All by Myself in Front of a Mirror!
One of the best things that happened to me in the last few months of this cursed year, was getting involved in an amazing project which not only manage to take my mind away, albeit temporarily, from the quarantine and the pandemic related stress and anxiety, but also taught me a lot about what acting could be, and very well might become, if our current situation continues!
I was tapped to be one of the two actors/readers in a reading session of a play written by a UC Irvine graduate student. I was told from the day one that not only the session itself will be virtual and broadcasted online but all the rehearsals were going to be done via zoom as well. Long story short: I never got to meet the other actor, or the director/playwright in person!
That by itself was a first and it created changes that thankfully I was prepared for. I knew from the first day that the bonding and connection that always happens during rehearsals or shootings is not going to happen, at least not in the same manner, this time around. I am happy to say that this particular problem, was not as bad as I had imagined it to be! It was not the same, but we did get to know each other, and we did bond! I have to confess that in some ways not having to commute to the rehearsal location was a relief for it gave me more time to practice on my own, warm up, etc.
The session itself and the aftermath of it was a different story as I was so desperately unready for what it would be like to perform in front of my laptop, for a group of people who were equally sitting behind theirs and could only see me from waist up and were going to focus on my face for the entirety of the performance! Even with all the rehearsal sessions, it was still disconcerting to see myself on the screen while I was acting during the actual performance! I had to constantly force myself not to look at myself, not to notice, and react to, my own acting, and not to try to adjust my costume. Acting in front of the mirror! Not a bad practice method during the early days of rehearsal but not something that any actor likes to do during the actual performance!
The session was a reading as I mentioned above, meaning that we were not required to be off-script entirely but it was also a semi-performance considering that we did use minimal props and some costumes and were not simply reading off of a text but rather acting it. Therefore, comments about “acting” were unavoidable afterwards! The most interesting of them all, came from my housemate and life partner who had seen me perform on stage and in front of a camera many, many times before.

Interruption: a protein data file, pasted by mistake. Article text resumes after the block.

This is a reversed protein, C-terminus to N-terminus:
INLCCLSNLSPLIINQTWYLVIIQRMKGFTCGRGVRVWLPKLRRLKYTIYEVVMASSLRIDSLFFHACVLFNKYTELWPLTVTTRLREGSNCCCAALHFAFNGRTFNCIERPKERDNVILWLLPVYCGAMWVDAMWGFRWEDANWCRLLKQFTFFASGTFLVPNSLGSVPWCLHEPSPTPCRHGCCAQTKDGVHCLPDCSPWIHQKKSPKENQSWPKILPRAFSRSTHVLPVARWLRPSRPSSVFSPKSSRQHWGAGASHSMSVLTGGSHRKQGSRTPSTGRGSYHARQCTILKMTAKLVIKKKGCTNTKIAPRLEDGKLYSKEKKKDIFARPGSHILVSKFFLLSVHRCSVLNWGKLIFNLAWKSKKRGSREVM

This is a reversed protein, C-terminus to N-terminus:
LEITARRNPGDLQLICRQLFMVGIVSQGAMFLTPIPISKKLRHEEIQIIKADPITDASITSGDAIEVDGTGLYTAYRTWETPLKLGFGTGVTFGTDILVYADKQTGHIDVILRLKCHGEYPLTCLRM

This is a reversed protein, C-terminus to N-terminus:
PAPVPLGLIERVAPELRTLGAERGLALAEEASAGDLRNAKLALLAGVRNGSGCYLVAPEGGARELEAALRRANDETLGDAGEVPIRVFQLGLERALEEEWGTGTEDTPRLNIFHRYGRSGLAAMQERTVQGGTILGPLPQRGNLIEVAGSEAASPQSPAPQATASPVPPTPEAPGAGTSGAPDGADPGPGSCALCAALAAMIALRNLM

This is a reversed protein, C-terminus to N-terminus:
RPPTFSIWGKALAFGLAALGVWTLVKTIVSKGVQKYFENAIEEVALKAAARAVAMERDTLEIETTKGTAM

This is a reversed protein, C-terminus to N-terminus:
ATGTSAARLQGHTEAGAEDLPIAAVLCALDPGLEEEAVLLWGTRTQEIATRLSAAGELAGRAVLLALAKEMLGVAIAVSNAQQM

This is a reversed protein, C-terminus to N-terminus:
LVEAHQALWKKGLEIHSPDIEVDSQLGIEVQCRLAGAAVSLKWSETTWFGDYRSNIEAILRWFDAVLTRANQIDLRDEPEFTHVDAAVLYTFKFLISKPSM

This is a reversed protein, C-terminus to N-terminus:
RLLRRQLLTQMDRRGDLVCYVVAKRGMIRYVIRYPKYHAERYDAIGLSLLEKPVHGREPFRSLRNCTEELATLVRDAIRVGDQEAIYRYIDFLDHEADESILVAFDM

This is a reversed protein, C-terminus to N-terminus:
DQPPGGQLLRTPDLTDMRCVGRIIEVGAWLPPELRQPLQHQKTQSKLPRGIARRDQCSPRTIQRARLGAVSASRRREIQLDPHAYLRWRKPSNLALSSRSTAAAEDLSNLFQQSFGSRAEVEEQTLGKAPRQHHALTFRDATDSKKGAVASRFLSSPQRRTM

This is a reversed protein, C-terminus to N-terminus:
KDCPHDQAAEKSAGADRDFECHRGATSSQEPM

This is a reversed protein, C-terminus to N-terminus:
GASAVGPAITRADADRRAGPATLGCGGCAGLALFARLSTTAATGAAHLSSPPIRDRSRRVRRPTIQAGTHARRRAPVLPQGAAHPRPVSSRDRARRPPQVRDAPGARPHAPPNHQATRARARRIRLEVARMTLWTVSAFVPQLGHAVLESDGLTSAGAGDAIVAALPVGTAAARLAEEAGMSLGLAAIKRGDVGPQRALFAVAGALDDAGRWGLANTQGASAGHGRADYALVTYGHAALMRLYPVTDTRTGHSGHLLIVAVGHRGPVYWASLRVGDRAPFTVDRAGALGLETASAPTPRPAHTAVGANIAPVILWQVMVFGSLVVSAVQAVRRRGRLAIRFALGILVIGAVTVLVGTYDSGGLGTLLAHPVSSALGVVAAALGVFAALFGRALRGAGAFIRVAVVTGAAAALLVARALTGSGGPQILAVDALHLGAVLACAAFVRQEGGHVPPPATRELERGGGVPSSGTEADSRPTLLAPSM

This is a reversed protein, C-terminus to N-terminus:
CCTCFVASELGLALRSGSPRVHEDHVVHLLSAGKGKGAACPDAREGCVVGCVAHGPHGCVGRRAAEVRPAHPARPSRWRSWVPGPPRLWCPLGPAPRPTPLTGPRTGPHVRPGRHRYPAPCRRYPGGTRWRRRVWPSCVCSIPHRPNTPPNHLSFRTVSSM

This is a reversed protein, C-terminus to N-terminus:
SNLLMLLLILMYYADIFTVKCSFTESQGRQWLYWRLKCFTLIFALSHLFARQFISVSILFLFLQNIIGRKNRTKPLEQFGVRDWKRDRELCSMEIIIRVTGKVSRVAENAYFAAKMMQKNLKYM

As soon as the performance and the subsequent Q & A was finished, we each left the rooms we had each gone to, for me to perform and for him to be an audience member, and met in the living room! His very first comment completely took me off guard for it was not about the play itself, staging, my acting, costume, etc. Rather, it was about my facial expression something that people had rarely ever commented on.
It is almost impossible to notice that many facial expressions when the actor is on stage even if the audience members are sitting very close to it and thus comments about facial expressions are not what theater actors expect from the critics or spectators! Even when acting in front of a camera, one knows that the camera is unlikely to focus on one actor’s face for longer than a few seconds and thus while facial expressions might be a little more noticeable in a film than in a play, it is still not the number one comment anyone will make about an actor!
This time, however, things were totally different. Not only a closeup of my face was on the whole time, but also the fact that I had only my upper body to work with, was not able to move around, and have been advised not to make too many grand gestures with my hands in front of the camera, naturally resulted in me having to rely on my facial expression to convey how I was feeling! I had never before noticed how much one relies on the whole body when acting and how little of a job the face sometimes plays in conveying information!
There is good news everywhere about the vaccine and I do hope that we can someday soon return to our “previous” lives, not sure if “normal” is what I like to call that previous existence, but it is hard not to wonder what will happen to acting as a form of art if we were to continue these online performances /play readings! A very small part of each actor’s body will become the focus of everyone’s attention and the only tool she has in her disposal to communicate with the spectators!